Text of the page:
Facial Paralysis Treatment
Facial paralysis is a devastating problem that can arise from a number of different medical conditions, such as stroke, cancer treatment, trauma or complication of ear surgery. Facial paralysis can be temporary or permanent, mild or severe and may involve a segment or the entire face. Outside of the cosmetic concerns, paralysis of the face will result in the inability to move the brow or close the eye and significant difficulty with speech and swallowing. Patients who suffer from facial paralysis can become withdrawn and depressed. If not treated properly, individuals can suffer from visual loss secondary to eye injury and malnutrition due to swallowing problems.
Management of facial paralysis will depend on the severity of the weakness, expected degree of recovery and extent of facial involvement. When paralysis is expected to be temporary, conservative measures such as eye lubrication and speech and swallow therapy will suffice. If the paralysis is likely to be permanent, facial surgical maneuvers are often necessary to protect the eye, allow for better lip function, elevate or suspend the face, or possibly restore natural facial movement.
Cosmetic Surgery for Facial Paralysis
Cosmetic surgical techniques such as brow lift or facelift will help elevate or suspend droopy facial muscles and skin. Eyelid paralysis is treated with a simple procedure known as gold-weight placement where a thin wafer of gold is placed in the upper eyelid to help close it. Static mouth closure can be achieved with slings from the cheekbone to the corner of the mouth. Alternatively, a muscle transfer from the temple to the corner of the mouth (temporalis muscle transfer) can allow dynamic mouth closure. More functional rehabilitation of facial paralysis can be achieved with nerve transfer from the tongue or a nerve transfer from the opposite side of the face (hypoglossal-facial nerve transfer or cross facial nerve transfer). Simple office treatments with Botox can help fine tune minor persistent facial asymmetries.
Dr. Khosh is an expert in surgical treatment of facial paralysis. He works closely with other providers such as neurologists, ophthalmologists, speech and swallow therapists and cancer or ear surgeons to deliver comprehensive and timely care to patients who suffer from facial paralysis. Please contact us for a private consultation should you or a loved one suffer from an acute or old facial nerve dysfunction.
This 58-year-old lady had developed facial paralysis following removal of a skin cancer on her face, which involved the facial nerve. She had multiple procedures to achieve movement and symmetry in her face.
- Patient: 58-year-old female candidate for facial paralysis repair
- Problem: Paralyzed face after skin cancer removal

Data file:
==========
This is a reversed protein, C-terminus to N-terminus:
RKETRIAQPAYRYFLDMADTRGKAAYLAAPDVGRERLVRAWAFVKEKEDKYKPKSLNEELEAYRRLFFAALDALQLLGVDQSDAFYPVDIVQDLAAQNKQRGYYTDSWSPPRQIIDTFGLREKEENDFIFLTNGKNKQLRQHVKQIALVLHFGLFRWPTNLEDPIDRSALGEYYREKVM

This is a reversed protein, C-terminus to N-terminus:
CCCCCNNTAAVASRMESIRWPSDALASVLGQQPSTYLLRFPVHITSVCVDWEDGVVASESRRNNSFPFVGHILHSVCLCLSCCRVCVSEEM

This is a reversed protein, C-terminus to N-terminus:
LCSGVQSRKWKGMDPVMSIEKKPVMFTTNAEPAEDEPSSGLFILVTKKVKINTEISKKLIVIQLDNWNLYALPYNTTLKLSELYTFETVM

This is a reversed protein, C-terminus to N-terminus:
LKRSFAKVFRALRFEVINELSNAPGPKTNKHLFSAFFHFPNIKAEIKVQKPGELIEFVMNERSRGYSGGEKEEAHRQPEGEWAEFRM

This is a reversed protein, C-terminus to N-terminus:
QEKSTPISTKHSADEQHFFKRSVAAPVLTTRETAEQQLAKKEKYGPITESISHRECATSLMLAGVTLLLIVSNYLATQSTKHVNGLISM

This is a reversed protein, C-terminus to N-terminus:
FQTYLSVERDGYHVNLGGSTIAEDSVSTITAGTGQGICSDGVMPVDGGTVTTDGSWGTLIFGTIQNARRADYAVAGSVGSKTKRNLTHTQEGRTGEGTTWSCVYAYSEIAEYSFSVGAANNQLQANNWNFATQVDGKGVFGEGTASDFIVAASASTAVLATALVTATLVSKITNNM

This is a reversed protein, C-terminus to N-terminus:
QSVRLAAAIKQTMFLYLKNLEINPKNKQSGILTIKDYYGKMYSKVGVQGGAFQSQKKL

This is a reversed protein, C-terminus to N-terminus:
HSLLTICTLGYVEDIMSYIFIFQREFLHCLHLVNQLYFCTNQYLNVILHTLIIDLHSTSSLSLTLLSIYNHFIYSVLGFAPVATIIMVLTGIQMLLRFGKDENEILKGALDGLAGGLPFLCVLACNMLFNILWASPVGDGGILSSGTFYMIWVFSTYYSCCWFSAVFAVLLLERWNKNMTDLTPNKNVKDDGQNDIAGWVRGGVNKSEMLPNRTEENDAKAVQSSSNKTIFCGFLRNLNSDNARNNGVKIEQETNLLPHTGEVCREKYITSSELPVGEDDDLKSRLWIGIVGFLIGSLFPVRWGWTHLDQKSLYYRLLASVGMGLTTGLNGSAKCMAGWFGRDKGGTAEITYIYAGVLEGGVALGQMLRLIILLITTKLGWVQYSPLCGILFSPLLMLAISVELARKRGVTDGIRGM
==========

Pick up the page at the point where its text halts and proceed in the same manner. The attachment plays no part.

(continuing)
- Procedure: Facial nerve graft, forehead lift, facelift, belpharoplasty, gold-weight implant to upper eyelid
*Disclaimer: These Are Actual Results For Patients Of Dr. Maurice Khosh. Plastic & Cosmetic Surgery Results Can Vary Between Patients.
Frequently Asked Questions
What is Bell's palsy?
Bell's palsy is another name for facial paralysis of unknown origin. Bell's palsy is the most common cause of facial paralysis. Other causes of facial paralysis include: stroke, trauma, tumors affecting the facial nerve, or infections such as Lyme's disease or syphilis.
What is the most concerning issue for those with facial paralysis?
Eye protection is the most pressing problem for individuals with facial paralysis. Facial paralysis results in an inability to close the eye. The eye may become dry, painful, and infected. In worst-case scenarios, vision may be affected. The number one goal is allowing adequate eye closure and keeping the eye surface moist.
What is the likelihood of recovery in facial paralysis?
Recovery in facial paralysis is dependent on the original cause of the paralysis. Patients with Bell's palsy, have an excellent prognosis, especially when treatment with steroids is started in timely manner. Paralysis due to infections has a good prognosis once the infection has been effectively treated. Facial paralysis due to nerve disruption either from trauma or cancer is permanent. In these cases, nerve grafts or nerve transpositions can have a highly functional effect, when instituted within one year of the onset of paralysis.
What kind of anesthesia is used for repair of facial paralysis?
This depends on the type of procedure involved. Small procedures such as gold weight placement in the upper eyelid can be done under local anesthesia. More complicated procedures such as facial nerve grafts, temporalis flaps, brow lift, or facelift surgery require sedation of general anesthesia in an operation room.
Treatment of facial paralysis often involves a combination of procedures aimed at improving both function and aesthetics of the face. There are a variety of “cosmetic procedures” that have a functional role in patients with facial paralysis. These include: facelift surgery, brow lift, blepharoplasty, and Botox injections.